Clarrie MacKinnon recounts the kinds of things he would end up doing when government services fell short of his constituents needs.
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How an MLA gets involved in “those kinds of things”
Clarrie MacKinnon: Your day-to-day role as an MLA . . . my children could not believe the type of things . . . I wouldn’t discuss people’s names with them, but they’d say, “How does an MLA get involved in doing those kinds of things?”
Sandra Hannebohm: You’re listening to On the Record, Off Script – a podcast documentary project based on conversations we’ve had with former Nova Scotia MLAs. My name’s Sandra Hannebohm, and I’m one of the hosts of the podcast.
Right now, it’s the first week of November of 2016. Next week the first full episode of Off Script will be released. Until then, here is our third ‘prepisode’.
‘Prepisodes’ are mini-podcasts of stories that captivated or entertained us while we were doing the interviews, so we hope that they will keep you entertained until the first full podcast is released next week.
If you haven’t already listened to the first two episodes, make sure to go back and check out Eleanor Norrie and Francene Cosman’s stories. Be sure to subscribe to the podcast while you’re at it.
This week’s story comes from Clarrie MacKinnon.
Clarrie MacKinnon: I have a deep voice.
Sandra Hannebohm: Clarrie served as the MLA for Pictou East from 2006-2013.
Clarrie MacKinnon: I actually sought public at all three levels of government. I did that nine times at the various levels at government. I had six wins and three losses. So I know what it’s like to lose as well.
Sandra Hannebohm: As a backbencher, Clarrie spent his time helping constituents access and navigate government services.
When there was someone who needed help and government services weren’t going to cut it, he often just did what he could to provide the service himself.
Clarrie MacKinnon: We had a lot of people going through hard times. They would get notices that their power bills were behind and then they would get a notice saying their power was going to be disconnected on such and such a date, and often it was. So you would be on the phone trying to get someone’s power hooked up. Somebody has two or three children and the power is turned off in their house. I mean, that is major to them.
As an MLA you end up with a situation like a woman coming to me on a friday–late friday afternoon, 5 o’clock afternoon–crying that her children [couldn’t eat because] there was no food in the house. You say, “Okay now, we understand that in your situation it’s too late to get a hold of somebody in community services to try to get you helped out. The food bank isn’t opening until whatever, Tuesday or so on.
Here’s what we’re going to do.” So you take your wallet out and you say, “Here’s a 20 dollar bill that will get you some pork chops or something for supper. Tea if you need tea or something, but 20 bucks should get you some supper. I’ll be at your house tomorrow morning with some groceries.” Down in our freezer there were three packages of bacon and two of them went into the Sobeys bag. My son is a hunter and has enjoyed hunting for many years. There were lots of sausages and so on in the freezer–deer and pork. I remember filling up two bags. My constituency assistant, who didn’t have very much money –still doesn’t [because] he lost his job when I lost mine–he went to Foodland and bought the food. So we arrived with four bags of groceries to this woman on Saturday morning. There are things you do as an MLA that nobody thinks that an MLA would be involved in. There is gratification in helping people. The more people you help the better you feel yourself because you feel your role is more important.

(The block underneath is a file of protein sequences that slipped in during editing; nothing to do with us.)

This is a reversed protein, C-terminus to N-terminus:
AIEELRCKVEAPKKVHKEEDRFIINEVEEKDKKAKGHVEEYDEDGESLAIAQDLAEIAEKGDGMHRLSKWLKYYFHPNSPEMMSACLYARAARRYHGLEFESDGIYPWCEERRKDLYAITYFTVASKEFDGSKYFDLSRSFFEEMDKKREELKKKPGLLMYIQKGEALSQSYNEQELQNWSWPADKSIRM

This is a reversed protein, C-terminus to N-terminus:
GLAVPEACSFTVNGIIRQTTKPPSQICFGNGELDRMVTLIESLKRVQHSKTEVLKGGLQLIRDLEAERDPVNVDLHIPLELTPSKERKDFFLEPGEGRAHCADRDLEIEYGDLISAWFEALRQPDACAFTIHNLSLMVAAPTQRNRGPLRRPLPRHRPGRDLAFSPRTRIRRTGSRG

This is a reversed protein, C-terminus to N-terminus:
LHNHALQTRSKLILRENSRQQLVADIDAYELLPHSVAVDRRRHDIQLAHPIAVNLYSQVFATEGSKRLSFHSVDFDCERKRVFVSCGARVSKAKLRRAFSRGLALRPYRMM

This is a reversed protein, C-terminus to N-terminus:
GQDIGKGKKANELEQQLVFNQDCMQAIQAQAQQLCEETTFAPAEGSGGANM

Sandra Hannebohm: Constituency work was central to how Clarrie viewed his job. It sounds like this is one of many stories about the people he helped while he was MLA.
Clarrie MacKinnon: The ideal role of an MLA I believe is to lobby for your constituents, and that can be lobbying whether you are in opposition or government.
Sandra Hannebohm: With few exceptions, the MLAs we interviewed told us that their main job was to serve people in the constituency.
Clarrie MacKinnon: An MLA can do a lot of marvelous things. We had a contact that we used to call repeatedly in Nova Scotia Power and say, “These people are in desperate straights. Let’s work something out over the next three or four months for them to bring this power bill down. Hook up their power [or] don’t disconnect it.” All of those kinds of things; taking an electric heater out of your own house and giving it to somebody that had run out of oil. To use an example, people coming back and saying, “Look we are so thankful because we have a budgie, and we put that heater that you loaned us under the budgie cage.” They didn’t put it in their bedrooms, they put it under the budgie cage to keep the budgie alive in the cold. In the cold night without oil. They still had electricity so they could plug in a heater. Those are the types of things that an MLA does.
Sandra Hannebohm: And that’s your story for the week.
Some of the full-length episodes we’re working on in the near future will explore the role of an MLA, and where the kind of constituency work Clarrie MacKinnon does fits into a day’s work as a lawmaker.
Come back next Wednesday for our first episode.
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Okay, see you next week!